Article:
The scribes, whose job was to write the Torah text out, developed a tradition of spelling Pinchas’ name with a diminished “yod,” also the first letter of God’s name, to indicate that in fact God was diminished when violence was committed in God’s name. And finally, the scribes also wrote out a broken “vav” in the word “shalom” in this parashah, to demonstrate the brokenness of Pinchas’ actions — that his violence was the exact opposite of peace.
Some might argue that these interpretations, these explanations, these midrashim, are nonsense, that they alter the very plain meaning of the text. It’s clear, after all, that, God does reward Pinchas. There is no way around that. And surely we can think of instances when violence is used for just causes.
This morning’s New York Times carried a beautiful obituary about Max Fuchs, a New Yorker, veteran of Normandy and Aachen, who also served as a cantor in the US Army and afterward at his shul in Bayside, Queens. Fuchs was never one to speak of the trauma of his battles but was well aware that the battle against Hitler and Nazism was a righteous battle. His fellow chaplain, Rabbi Sidney Lefkowitz, was quoted as describing their chaplaincy in the war with the words, “How sweet upon the mountain are the feet of the messenger of good tidings. The light of religious freedom has pierced through the darkness of Nazi persecution.”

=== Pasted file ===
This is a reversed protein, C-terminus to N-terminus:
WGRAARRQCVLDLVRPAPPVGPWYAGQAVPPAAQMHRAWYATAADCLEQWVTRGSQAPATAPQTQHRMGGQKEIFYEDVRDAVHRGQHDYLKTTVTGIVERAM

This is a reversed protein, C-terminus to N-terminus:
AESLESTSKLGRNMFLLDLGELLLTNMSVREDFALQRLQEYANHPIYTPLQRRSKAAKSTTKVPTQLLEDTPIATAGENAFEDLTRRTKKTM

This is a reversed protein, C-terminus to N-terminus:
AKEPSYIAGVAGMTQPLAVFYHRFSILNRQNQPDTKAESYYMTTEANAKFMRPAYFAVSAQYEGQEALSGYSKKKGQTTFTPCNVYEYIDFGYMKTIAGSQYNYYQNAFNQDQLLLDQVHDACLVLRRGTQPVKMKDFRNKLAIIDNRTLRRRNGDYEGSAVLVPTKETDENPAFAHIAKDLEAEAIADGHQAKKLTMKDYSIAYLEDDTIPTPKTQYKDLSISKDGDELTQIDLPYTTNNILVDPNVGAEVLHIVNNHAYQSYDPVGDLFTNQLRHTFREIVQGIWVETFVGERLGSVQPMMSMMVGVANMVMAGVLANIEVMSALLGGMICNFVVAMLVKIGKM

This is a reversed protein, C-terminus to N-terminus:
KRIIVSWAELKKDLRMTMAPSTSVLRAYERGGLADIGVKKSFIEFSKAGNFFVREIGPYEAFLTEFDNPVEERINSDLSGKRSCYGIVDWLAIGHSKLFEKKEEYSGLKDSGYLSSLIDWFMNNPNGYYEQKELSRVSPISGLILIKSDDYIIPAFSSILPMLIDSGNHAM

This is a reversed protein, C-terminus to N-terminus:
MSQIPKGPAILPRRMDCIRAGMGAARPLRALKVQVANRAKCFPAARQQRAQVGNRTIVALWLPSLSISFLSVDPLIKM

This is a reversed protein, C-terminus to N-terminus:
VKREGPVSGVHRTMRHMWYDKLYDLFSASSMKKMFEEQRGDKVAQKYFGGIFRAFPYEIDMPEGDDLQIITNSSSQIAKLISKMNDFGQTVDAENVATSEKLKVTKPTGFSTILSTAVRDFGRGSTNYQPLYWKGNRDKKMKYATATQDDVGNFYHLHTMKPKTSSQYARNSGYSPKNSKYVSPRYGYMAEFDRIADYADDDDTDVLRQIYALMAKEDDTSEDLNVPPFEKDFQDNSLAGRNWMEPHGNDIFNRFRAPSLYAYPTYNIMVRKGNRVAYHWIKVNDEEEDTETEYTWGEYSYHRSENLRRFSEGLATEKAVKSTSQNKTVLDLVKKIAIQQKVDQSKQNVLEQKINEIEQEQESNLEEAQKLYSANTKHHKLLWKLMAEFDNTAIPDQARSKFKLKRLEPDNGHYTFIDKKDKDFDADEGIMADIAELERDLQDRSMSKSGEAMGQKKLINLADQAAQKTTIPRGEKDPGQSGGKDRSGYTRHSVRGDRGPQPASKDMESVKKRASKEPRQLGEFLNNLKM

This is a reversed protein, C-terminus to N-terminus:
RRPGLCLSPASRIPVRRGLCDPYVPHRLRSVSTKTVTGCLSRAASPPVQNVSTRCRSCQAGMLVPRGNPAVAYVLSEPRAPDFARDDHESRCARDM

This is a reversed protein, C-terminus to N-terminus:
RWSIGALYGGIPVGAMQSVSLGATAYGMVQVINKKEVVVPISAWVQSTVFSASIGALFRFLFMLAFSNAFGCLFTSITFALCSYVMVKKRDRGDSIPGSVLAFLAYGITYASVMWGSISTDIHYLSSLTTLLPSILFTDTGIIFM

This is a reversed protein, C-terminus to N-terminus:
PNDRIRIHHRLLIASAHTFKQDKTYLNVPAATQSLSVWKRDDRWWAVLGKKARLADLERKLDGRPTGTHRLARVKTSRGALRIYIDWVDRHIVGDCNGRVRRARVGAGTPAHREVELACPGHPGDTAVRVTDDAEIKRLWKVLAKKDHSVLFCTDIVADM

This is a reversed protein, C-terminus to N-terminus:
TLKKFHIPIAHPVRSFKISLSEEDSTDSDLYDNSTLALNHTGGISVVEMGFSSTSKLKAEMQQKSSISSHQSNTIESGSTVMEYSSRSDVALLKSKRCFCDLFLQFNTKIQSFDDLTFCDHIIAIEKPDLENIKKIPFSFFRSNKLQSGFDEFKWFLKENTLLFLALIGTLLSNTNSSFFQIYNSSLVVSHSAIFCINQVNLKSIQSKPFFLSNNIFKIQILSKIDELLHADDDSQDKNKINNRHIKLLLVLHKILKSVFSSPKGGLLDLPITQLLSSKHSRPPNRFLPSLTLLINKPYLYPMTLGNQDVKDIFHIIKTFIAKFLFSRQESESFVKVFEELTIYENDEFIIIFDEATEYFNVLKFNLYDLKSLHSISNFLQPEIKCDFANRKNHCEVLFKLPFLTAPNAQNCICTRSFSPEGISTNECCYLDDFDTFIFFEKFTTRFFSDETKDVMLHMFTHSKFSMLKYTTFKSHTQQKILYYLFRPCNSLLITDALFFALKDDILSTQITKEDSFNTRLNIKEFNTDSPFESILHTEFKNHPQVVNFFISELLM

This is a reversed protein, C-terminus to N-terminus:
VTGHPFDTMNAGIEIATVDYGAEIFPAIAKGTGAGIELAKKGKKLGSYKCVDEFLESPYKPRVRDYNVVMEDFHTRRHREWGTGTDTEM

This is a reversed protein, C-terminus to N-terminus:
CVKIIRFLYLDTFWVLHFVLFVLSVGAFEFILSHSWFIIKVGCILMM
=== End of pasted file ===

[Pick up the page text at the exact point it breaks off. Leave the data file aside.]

The heroism, the light of righteousness, the just cause. These weigh heavily upon our minds, as they always should.
The Jewish tradition speaks in many voices. It is the great, sustaining strength of our peoplehood. The multi-vocal record of interpretation allows each of us to stake a claim, to grab hold of the text, to argue with it for the “sake of heaven” and to always be challenged to respond ethically and responsibly when doing anything in the name of God and Tradition.
It’s fitting to remember the prophet Micah’s words from last week’s haftarah, that we are meant to “do justice, love mercy and walk humbly with our God.” Humility, the prophets and the rabbis agreed, is meant to be the characteristic foundation beneath our feet.
In our own present age of bitter division and righteous indignation, we might consider it our duty to speak civilly, peaceably, respectfully — even when pursuing what we know in our hearts to be a righteous cause — and to remember the ethical warnings, the fence around Torah, if you will, that our sages built, by necessity, to warn us against the propensity to be like Pinchas.
Max Fuchs wasn’t just a cantor and a veteran of two of the most important battles of the Second World War. He was a diamond cutter. About his work he once said, “You can take a diamond that’s, let’s say, a broken diamond, and you bring it back into shape…It’s a masterpiece, like Picasso.”
Let us take what is broken in our world and with love and merciful intention, make masterpieces of justice and peace in our world.
Andy Bachman is JCP’s Executive Director.